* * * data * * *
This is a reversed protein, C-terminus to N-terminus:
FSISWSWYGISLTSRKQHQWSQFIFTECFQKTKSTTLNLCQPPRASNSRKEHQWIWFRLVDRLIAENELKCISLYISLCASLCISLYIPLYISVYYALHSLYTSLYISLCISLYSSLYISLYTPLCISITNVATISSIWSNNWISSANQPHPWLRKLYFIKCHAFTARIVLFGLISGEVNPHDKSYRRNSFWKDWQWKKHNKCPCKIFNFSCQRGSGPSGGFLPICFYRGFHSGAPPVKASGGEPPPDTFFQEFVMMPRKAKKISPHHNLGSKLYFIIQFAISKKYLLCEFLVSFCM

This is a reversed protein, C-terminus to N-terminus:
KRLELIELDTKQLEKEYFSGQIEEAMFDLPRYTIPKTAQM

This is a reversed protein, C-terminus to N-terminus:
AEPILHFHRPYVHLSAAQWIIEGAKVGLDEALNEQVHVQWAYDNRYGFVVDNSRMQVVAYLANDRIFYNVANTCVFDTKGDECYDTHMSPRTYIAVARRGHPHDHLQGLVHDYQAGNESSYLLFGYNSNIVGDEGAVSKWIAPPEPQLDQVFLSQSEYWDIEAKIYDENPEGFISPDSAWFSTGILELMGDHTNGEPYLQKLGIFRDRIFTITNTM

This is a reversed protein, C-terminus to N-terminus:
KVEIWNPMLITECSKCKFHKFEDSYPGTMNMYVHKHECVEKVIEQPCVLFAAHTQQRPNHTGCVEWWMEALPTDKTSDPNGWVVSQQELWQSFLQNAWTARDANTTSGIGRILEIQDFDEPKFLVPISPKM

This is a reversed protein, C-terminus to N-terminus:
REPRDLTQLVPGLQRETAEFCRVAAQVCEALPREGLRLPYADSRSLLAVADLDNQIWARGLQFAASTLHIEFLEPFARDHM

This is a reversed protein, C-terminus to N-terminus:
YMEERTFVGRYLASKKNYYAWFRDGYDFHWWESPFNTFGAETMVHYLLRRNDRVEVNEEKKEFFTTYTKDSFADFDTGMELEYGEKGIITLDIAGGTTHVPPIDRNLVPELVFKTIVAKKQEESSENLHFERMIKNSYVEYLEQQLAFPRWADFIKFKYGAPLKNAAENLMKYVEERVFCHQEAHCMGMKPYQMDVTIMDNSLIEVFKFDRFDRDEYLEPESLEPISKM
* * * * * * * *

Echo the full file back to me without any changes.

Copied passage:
This is a reversed protein, C-terminus to N-terminus:
FSISWSWYGISLTSRKQHQWSQFIFTECFQKTKSTTLNLCQPPRASNSRKEHQWIWFRLVDRLIAENELKCISLYISLCASLCISLYIPLYISVYYALHSLYTSLYISLCISLYSSLYISLYTPLCISITNVATISSIWSNNWISSANQPHPWLRKLYFIKCHAFTARIVLFGLISGEVNPHDKSYRRNSFWKDWQWKKHNKCPCKIFNFSCQRGSGPSGGFLPICFYRGFHSGAPPVKASGGEPPPDTFFQEFVMMPRKAKKISPHHNLGSKLYFIIQFAISKKYLLCEFLVSFCM

This is a reversed protein, C-terminus to N-terminus:
KRLELIELDTKQLEKEYFSGQIEEAMFDLPRYTIPKTAQM

This is a reversed protein, C-terminus to N-terminus:
AEPILHFHRPYVHLSAAQWIIEGAKVGLDEALNEQVHVQWAYDNRYGFVVDNSRMQVVAYLANDRIFYNVANTCVFDTKGDECYDTHMSPRTYIAVARRGHPHDHLQGLVHDYQAGNESSYLLFGYNSNIVGDEGAVSKWIAPPEPQLDQVFLSQSEYWDIEAKIYDENPEGFISPDSAWFSTGILELMGDHTNGEPYLQKLGIFRDRIFTITNTM

This is a reversed protein, C-terminus to N-terminus:
KVEIWNPMLITECSKCKFHKFEDSYPGTMNMYVHKHECVEKVIEQPCVLFAAHTQQRPNHTGCVEWWMEALPTDKTSDPNGWVVSQQELWQSFLQNAWTARDANTTSGIGRILEIQDFDEPKFLVPISPKM

This is a reversed protein, C-terminus to N-terminus:
REPRDLTQLVPGLQRETAEFCRVAAQVCEALPREGLRLPYADSRSLLAVADLDNQIWARGLQFAASTLHIEFLEPFARDHM

This is a reversed protein, C-terminus to N-terminus:
YMEERTFVGRYLASKKNYYAWFRDGYDFHWWESPFNTFGAETMVHYLLRRNDRVEVNEEKKEFFTTYTKDSFADFDTGMELEYGEKGIITLDIAGGTTHVPPIDRNLVPELVFKTIVAKKQEESSENLHFERMIKNSYVEYLEQQLAFPRWADFIKFKYGAPLKNAAENLMKYVEERVFCHQEAHCMGMKPYQMDVTIMDNSLIEVFKFDRFDRDEYLEPESLEPISKM